I have no hesitation recommending it to someone who likes the style, and whose budget is around the £1,440 (ex-VAT) The Anthology currently charge as a starting price (with jackets from £1,050).

The Anthology are based in Hong Kong and Taipei but currently travelling to London, Tokyo and Singapore for trunk shows, roughly ever 3-4 months. They say they are planning to start travelling to Stockholm, New York and Paris in the future. 

The cloth of this suit is Holland & Sherry 8818029 (11oz), from the Sherry Tweed bunch.

With it I am wearing a PS Oxford shirt in pink (a trial piece) with a black-knitted tie and black-cordovan Belgravia loafers from Edward Green.

Buzz is wearing a jacket in Fox Somerset Jacketing, B2692/45, 12/13oz. And Holland and Sherry corduroy trousers, 187102, 9oz.

Photography: Milad Abedi @milad_abedi

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I’ve been waiting several months for this review and I’m glad it finally came through. Living in Australia, it’s hard to find the time to fly out to Italy and with The Anthology, I was very much hoping I can get an Italian silhouette. Reading your review, I now feel confident to visit them in Hong Kong. Thank you again, Simon.

BTW, have you any knowledge of C.Coccinella out of Osaka, Japan? They focus on the Florentine cut, too.

Jack Traven

g’day Vince,
yes! as an aussie living in the UK who has the luxury of all these visiting tailors I often worry about what I will do when I return home to Australia in a few years.
Having these guys and the like on our doorstep (Australia has a big doorstep) makes it a little easier.


Hi Jack. That makes me jealous. I really miss London. I hope you take full advantage of the local and traveling tailors that go there.


Beautiful cloth and very nice suit.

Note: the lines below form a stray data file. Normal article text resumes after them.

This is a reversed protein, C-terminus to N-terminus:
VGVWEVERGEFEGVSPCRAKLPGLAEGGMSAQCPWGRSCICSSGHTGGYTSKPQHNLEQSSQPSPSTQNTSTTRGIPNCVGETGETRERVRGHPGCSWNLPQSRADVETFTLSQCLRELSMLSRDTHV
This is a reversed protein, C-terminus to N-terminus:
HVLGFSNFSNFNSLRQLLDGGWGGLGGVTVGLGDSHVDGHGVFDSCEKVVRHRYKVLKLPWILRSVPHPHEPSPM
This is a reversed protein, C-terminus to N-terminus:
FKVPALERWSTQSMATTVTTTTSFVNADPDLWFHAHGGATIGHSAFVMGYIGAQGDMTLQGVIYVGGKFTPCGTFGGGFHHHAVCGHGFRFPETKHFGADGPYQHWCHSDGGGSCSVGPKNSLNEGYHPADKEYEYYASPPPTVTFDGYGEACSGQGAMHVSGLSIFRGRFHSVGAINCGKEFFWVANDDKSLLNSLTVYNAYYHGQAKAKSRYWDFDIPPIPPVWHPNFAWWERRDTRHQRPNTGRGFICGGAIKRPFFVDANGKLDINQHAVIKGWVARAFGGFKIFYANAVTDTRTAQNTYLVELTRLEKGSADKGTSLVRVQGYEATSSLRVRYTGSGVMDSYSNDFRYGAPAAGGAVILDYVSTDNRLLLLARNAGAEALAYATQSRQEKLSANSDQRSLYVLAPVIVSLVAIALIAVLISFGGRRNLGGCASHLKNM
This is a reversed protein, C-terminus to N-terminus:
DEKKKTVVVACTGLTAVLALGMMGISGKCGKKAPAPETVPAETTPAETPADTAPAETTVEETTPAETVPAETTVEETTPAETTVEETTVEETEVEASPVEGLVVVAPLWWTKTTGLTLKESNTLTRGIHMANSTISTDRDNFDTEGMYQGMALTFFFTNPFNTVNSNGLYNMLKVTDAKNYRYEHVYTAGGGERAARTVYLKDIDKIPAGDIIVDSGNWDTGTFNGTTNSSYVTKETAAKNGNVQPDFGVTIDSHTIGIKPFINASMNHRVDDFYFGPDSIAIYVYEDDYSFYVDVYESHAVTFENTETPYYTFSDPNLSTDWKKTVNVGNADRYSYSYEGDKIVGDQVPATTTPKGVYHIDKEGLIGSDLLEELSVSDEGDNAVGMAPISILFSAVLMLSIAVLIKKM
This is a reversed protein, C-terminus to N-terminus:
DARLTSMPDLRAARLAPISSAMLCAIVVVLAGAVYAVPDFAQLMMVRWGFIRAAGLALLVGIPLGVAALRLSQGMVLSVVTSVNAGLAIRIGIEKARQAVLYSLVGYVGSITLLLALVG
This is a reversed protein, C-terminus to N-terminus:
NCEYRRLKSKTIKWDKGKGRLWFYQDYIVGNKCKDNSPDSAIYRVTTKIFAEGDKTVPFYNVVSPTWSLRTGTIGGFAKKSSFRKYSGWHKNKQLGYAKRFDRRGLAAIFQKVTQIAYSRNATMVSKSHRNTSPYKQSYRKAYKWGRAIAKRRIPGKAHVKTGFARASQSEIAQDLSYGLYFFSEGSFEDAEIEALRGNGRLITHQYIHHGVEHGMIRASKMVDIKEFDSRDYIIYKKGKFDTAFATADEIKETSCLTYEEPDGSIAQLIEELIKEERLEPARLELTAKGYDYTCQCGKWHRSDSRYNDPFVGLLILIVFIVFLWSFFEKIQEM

I’ve been reading PS for many years now and therefore can understand what you mean in a wider context.
However, other readers may walk away thinking this article is more critical than it really is .
For example , at this price point are some of the points you raise an issue ? On a £4000 plus Cifonelli they may be .
I think this is where , as in the Hifi world, reviews in reference to ‘reference’ pieces may help.
For example pound for pound how does this compare to a more perfect item in terms of fit , price , value etc.

On a second point I think what may help is photographs of some of point’s you make around the ‘failings’.
Otherwise the writing says one thing but the photographs show off (rightly) a beautifully, well fitted suit.


I can partly see where Robin is coming from. I think the words of the review do make clear this is positive. However, given the volume of commentary around weaknesses, the positive disposition feels tempered.

I’d also strongly agree with Robin that some photos of the weak points might have been helpful for my learning and understanding (noting that this would further temper the positive impression).


This is really impressive. Especially at that price. Though, and perhaps it’s the way you are leaning, I find the slightly elongated shoulders a little “too” elongated?

I would also, as it happens , love any advice on judging shoulder length/fit on a jacket. I find it somewhat hard to gauge due to stylistic preferences of individual makers.

Thanks also for managing to feature a piece a little more in my budget! Know that is not the purpose of PS per se, but it’s useful for a lot of us.


Thankyou Simon,
Just to rephrase – my point on budget simply alludes to the fact i have never seen PS as a “top 10 suits under £500 !” type magazine, but a site that celebrates tailoring and craft first and foremost, and factors price in as a relevant consideration, rather than a headline.

Paul Boileau